Community narratives, fuelled by individual experience, play an important role in shaping decision making and are a key driver in developing widespread trust or mistrust in a particular service, provider or treatment modality, shaping decisions about seeking care [28]. Negative narratives are as powerful as positive ones, leading to delay or to a person never accessing surgical care. For example, reports of poor outcome were reasons for not turning up for scheduled surgery in rural South Africa and Cambodia [9, 22]. Positive experiences of others drive community members to overcome fear and to access surgical care. If the cycle of positive experiences reflected in community narratives continues, community trust in a service is developed.

The other prominent barrier to surgical help-seeking was financial capacity, due to the need to not only pay direct medical fees but also indirect costs, for example, transport and hospital stay expenses. It is evident that financial constraints make a huge contribution to not accessing or delaying surgical care in LMIC [7, 8, 30, 31]. Ethiopian communities perceive surgical care to be unaffordable [25]. This encourages people to choose and explore other treatment modalities.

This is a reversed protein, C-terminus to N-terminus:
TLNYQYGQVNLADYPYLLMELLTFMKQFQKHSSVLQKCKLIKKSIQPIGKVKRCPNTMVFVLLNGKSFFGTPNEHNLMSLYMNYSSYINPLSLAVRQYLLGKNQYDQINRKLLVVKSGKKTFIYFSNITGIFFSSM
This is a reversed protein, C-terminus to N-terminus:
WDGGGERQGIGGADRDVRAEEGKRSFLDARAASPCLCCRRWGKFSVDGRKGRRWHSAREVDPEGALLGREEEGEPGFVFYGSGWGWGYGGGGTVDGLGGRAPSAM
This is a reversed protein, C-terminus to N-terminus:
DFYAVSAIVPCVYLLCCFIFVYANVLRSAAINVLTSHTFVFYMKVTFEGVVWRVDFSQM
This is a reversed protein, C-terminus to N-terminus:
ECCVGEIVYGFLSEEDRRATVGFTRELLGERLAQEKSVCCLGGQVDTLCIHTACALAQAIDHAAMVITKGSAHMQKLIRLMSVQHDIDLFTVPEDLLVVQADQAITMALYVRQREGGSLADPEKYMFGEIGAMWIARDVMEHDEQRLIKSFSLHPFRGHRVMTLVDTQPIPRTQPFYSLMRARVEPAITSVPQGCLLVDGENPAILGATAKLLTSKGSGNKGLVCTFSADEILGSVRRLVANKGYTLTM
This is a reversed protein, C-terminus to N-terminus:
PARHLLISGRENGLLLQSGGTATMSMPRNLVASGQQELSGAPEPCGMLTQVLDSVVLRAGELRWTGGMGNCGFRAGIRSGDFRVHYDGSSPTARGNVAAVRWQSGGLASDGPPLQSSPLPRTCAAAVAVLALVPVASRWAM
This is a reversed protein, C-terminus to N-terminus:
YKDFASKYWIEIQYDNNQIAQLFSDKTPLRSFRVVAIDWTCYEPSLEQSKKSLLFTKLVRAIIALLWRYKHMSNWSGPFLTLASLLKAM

Our qualitative data showed that participants modified their response to surgical conditions according to their understanding of the cause and course of their problem, which guided their beliefs about viable treatment. Explanatory models were flexible: we found evidence that they evolved within the community over time, in response to government policy changes and community narratives. Individuals also altered their views about their condition over time in response to new evidence. This potential malleability has important implications for research and policy as it suggests that community-level barriers are likely to be responsive to carefully designed interventions providing there is recognition of current community knowledge and beliefs. In particular, our findings suggest three potentially impactful areas for future research. Firstly, it is clear that community narratives about treatment derived from individual experiences are powerful [32]. Therefore, quality improvement work at different levels of the health system is essential to ensure that community members who do manage to access surgical care have a positive experience [33, 34]. Linked to this, it is important that community health-workers and communities have access to information about surgery and surgical conditions that is relevant and takes into account existing explanatory models. We found that bone setters were an affordable and acceptable resource for more minor orthopedic problems, who generally encouraged clients to visit the formal health system when they believed their client’s condition was beyond their capacity. The potential for formalizing links between traditional practitioners and the health system should be explored. Research examining the potential for the integration of traditional healers for the treatment of serious mental illness has demonstrated some promising results [35]. Thirdly, it must be noted that unless financial barriers to surgical care are addressed, these are likely to undermine efforts to overcome other barriers. Finally, our experience demonstrates that conventional top-down research methods may be inherently limited in their power to understand lived experience of conditions where there are clear barriers to accessing care and community knowledge and experience of services is low. In our view, participatory methods will be necessary to fully grasp community motivations and beliefs that explain why they perceive and deal with surgical conditions as they do. Participatory Action Research has the added advantage of ensuring that participation in research leads to community driven actions to address the problems they have identified in research, which could be used to help to close the gap between unmet needs for surgical care and the character of the services provided [36].